Frasi di Hermann Broch
Data di nascita: 1. Novembre 1886
Data di morte: 30. Maggio 1951
Altri nomi:Arminius Broch,هرمان بروخ,Χέρμαν Μπροχ
Hermann Broch è stato uno scrittore e drammaturgo austriaco naturalizzato statunitense.
Frasi Hermann Broch
„La morte di Virgilio è il suo capolavoro, [... ] è un capolavoro molto problematico, perché tenta di dare forma letteraria alla crescente avversione dello scrittore per la letteratura. Proprio nell'anno in cui il romanzo fu pubblicato, Broch espresse un "profondo disgusto" per la letteratura in quanto tale, "dominio della vanità e della menzogna". [... ] è la registrazione immaginaria dell'ultimo giorno del poeta e della sua rinuncia alla poesia. Egli ordina che il manoscritto dell'Eneide sia distrutto, non perché è incompleto o imperfetto ma perché è poesia e non "conoscenza". Dice anche che le Georgiche sono inutili e valgono meno di qualsiasi trattato di agricoltura. L'imperatore Augusto, suo amico, non rispetta le sue volontà e le opere sono salvate.“
— Hermann Broch
Erich Heller, "Hitler in a very Small Town", New York Times, January 25, 1987.
— Hermann Broch
The Unknown Quantity
„... he knew of the innermost danger of all artists, he knew the utter loneliness of the man destined to be an artist, he knew the inherent loneliness which drove such a one into the still deeper loneliness of art and into the beauty that cannot be articulated, and he knew that for the most part such men were shattered by this immolation, that it made them blind, blind to the world, blind to the divine quality in the world and in the fellow-man, that--intoxicated by their loneliness--they were able to see only their own god-likeness, which they imagined to be unique, and consequently this self-idolatry and its greed for recognition came more and more to be the sole content of their work--, a betrayal of the divine as well as of art, because in this fashion the work of art became a work of un-art, an unchaste covering for artistic vanity, so spurious that even the artist's self-complacent nakedness which it exposed became a mask; and even though such unchaste self-gratification, such dalliance with beauty, such concern with effects, even though such an un-art might, despite its brief unrenewable grant, its inextensible boundaries, find an easier way to the populace than real art ever found, it was only a specious way, a way out of the loneliness, but not, however, an affiliation with the human community, which was the aim of real art in its aspiration toward humanity, no, it was the affiliation with the mob, it was a participation in its treacherous non-community, which was incapable of the pledge, which neither created nor mastered any reality, and which was unwilling to do so, preferring only to drowse on, forgetting reality, having forfeited it as had un-art and literarity, this was the most profound danger for every artist; oh how painfully, how very painfully he knew this.“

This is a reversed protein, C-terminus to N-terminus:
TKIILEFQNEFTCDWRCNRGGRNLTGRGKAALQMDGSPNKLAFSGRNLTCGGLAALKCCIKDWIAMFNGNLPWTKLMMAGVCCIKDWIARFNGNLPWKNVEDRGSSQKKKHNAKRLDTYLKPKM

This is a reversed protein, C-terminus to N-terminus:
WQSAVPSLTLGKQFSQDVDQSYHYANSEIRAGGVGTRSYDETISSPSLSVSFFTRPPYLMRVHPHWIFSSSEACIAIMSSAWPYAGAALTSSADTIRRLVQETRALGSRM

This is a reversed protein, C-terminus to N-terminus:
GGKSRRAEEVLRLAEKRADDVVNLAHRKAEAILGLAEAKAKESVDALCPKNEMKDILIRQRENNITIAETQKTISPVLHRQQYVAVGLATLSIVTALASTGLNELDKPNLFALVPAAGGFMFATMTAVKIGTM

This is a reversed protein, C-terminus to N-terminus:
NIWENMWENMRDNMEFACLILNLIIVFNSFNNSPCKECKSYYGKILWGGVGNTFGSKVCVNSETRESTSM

— Hermann Broch, The Death of Virgil
„Driven by that extraordinary oppression which falls on every human being when, childhood over, he begins to divine that he is fated to go on in isolation and unaided towards his own death; driven by this extraordinary oppression, which may with justice be called a fear of God, man looks round him for a companion hand in hand with whom he may tread the road to the dark portal, and if he has learned by experience how pleasurable it undoubtedly is to lie with another fellow-creature in bed, then he is ready to believe that this extremely intimate association of two bodies may last until these bodies are coffined: and even if at the same time it has its disgusting aspects, because it takes place under coarse and badly aired sheets, or because he is convinced that all a girl cares for is to get a husband who will support her in later life, yet it must not be forgotten that every fellow-creature, even if she has a sallow complexion, sharp, thin features and an obviously missing tooth in her left upper jaw, yearns, in spite of her missing tooth, for that love which she thinks will for ever shield her from death, from that fear of death which sinks with the falling of every night upon the human being who sleeps alone, a fear that already licks her as with a tongue of flame when she begins to take off her clothes, as Fraulein Erna was doing now; she laid aside her faded red-velvet blouse and took off her dark-green shirt and her petticoat.“
— Hermann Broch, The Sleepwalkers